Santa Clara County District 5 Board of Supervisors President Joe Simitian said Stanford’s multi-billion dollar proposal fails to address concerns surrounding the University’s development.
While Santa Clara County has requested that Stanford construct four times the amount of faculty and staff housing they originally intended to under the 2018 General Use Permit (GUP) application, the University maintains it cannot meet this demand without a series of modifications to the County’s conditions for the application’s approval.
Approximately 50 members of Stanford Coalition for Planning an Equitable 2035 (SCoPE 2035) and Stanford Solidarity Network (SSN) and public stakeholders filed into an already packed Palo Alto City Council chambers to voice their demands at the first public hearing regarding Stanford’s new General Use Permit (GUP) application Thursday night.
In their first community conversation at Stanford Redwood City on Tuesday, President Marc Tessier-Lavigne and Provost Persis Drell provided updates on their long-range planning initiatives, including information regarding the General Use Permit (GUP) and ongoing budgeting and affordability measures.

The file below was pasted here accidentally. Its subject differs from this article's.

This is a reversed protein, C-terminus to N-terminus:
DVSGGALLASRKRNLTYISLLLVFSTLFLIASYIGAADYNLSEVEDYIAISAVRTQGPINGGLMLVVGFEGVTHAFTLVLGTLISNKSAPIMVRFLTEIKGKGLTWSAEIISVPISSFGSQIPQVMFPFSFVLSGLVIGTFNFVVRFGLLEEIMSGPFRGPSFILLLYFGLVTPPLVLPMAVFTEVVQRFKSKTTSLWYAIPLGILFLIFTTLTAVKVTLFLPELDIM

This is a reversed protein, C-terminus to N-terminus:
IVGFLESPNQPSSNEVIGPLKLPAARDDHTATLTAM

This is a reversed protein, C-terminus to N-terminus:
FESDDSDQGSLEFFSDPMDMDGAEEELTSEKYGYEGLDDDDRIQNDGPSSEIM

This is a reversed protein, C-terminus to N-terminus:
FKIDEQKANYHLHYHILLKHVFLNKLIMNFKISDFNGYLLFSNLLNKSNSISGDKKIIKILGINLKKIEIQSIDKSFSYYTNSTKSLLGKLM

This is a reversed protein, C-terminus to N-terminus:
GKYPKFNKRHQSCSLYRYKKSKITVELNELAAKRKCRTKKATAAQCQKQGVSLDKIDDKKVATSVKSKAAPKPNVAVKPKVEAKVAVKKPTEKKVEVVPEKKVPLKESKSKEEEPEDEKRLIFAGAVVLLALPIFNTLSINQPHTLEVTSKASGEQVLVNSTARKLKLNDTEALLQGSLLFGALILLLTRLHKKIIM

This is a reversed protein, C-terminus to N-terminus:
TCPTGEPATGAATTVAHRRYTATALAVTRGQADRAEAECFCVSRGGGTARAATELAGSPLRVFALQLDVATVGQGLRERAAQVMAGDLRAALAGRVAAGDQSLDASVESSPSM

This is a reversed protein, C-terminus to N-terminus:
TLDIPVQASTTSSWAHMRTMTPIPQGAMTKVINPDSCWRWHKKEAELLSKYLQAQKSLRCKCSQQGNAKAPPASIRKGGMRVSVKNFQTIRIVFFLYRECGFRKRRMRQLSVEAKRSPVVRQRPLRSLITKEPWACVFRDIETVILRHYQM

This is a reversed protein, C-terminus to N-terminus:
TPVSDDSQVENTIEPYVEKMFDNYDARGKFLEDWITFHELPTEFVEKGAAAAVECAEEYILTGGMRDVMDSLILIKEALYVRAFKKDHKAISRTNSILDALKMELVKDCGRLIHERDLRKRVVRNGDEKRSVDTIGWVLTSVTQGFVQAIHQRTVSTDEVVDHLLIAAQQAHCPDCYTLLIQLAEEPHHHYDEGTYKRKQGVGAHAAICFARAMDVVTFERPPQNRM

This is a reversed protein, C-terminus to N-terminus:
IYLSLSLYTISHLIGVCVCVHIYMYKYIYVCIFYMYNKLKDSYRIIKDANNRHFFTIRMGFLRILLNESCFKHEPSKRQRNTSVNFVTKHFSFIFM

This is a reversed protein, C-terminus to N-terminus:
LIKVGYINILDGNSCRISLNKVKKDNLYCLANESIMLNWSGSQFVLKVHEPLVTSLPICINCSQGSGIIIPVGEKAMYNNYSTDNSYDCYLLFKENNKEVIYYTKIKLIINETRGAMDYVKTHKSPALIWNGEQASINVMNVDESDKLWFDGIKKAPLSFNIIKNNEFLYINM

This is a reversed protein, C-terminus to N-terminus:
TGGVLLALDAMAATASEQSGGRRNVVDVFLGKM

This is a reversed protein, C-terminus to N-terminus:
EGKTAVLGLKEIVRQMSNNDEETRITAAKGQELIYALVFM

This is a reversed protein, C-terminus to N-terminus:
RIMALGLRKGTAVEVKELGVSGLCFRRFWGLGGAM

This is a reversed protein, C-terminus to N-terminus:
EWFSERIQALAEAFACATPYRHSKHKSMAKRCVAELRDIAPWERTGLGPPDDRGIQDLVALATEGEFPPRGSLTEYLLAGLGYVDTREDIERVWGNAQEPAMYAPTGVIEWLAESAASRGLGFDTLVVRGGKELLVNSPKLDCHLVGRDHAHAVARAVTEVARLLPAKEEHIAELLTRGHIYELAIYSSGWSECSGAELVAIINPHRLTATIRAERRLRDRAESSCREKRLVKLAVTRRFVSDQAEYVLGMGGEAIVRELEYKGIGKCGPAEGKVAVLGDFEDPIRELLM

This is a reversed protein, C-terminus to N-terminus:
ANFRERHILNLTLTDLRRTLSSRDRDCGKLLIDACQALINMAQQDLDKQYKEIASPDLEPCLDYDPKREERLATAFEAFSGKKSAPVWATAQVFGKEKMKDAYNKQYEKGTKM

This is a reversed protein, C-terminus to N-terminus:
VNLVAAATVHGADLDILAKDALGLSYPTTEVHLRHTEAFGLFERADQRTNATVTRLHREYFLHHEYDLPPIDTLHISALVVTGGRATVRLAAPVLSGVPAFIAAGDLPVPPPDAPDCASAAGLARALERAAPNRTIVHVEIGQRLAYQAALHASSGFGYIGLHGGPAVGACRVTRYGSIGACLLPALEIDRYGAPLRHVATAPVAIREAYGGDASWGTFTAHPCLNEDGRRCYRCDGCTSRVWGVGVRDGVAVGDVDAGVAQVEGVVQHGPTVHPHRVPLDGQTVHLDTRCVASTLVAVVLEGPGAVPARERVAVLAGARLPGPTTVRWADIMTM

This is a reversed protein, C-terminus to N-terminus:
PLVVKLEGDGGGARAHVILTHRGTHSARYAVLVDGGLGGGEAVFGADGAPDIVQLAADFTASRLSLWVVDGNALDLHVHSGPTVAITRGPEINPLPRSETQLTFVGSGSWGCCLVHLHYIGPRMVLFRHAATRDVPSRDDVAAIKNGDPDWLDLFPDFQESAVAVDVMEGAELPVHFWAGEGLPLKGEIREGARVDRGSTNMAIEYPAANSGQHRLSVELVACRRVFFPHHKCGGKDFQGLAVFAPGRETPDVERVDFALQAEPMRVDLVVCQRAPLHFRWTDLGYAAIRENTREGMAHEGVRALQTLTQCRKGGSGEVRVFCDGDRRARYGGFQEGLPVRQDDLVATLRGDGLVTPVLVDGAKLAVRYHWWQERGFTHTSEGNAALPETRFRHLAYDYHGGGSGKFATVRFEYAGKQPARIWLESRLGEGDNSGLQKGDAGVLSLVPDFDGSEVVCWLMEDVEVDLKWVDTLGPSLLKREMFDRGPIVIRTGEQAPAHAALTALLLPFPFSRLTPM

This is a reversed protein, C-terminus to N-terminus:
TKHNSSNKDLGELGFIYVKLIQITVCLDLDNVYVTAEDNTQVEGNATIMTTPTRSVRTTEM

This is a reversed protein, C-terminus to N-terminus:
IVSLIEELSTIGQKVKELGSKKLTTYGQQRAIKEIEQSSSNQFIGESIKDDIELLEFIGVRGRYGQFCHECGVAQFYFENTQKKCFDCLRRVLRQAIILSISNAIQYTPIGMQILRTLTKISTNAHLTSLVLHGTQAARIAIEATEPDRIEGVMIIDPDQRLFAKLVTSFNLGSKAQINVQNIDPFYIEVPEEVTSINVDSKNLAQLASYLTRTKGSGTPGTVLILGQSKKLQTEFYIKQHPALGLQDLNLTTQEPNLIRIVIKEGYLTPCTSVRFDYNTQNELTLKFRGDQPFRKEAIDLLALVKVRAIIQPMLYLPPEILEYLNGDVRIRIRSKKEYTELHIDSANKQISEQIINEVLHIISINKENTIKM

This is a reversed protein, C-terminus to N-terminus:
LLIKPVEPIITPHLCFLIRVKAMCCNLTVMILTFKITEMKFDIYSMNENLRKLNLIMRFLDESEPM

An international engineering student lives in a van to avoid high housing prices. Part two in The Daily’s graduate student affordability series.
Originally commending it as the product of “positive and collaborative” discussions, Stanford has since decided to temporarily withdraw its $138.4 million conditional agreement with Palo Alto Unified School District (PAUSD).
Geoff Bradley, the consulting project manager for the county on the GUP, led most of the afternoon’s discussion, outlining the implications of Stanford’s new proposal on local traffic, housing, zoning and environmental impact.
As Santa Clara County files a motion to dismiss Stanford’s December 2018 lawsuit asserting that the County’s Inclusionary Housing Ordinance unfairly targets the University, Stanford maintains that the ordinance violates equal protection laws.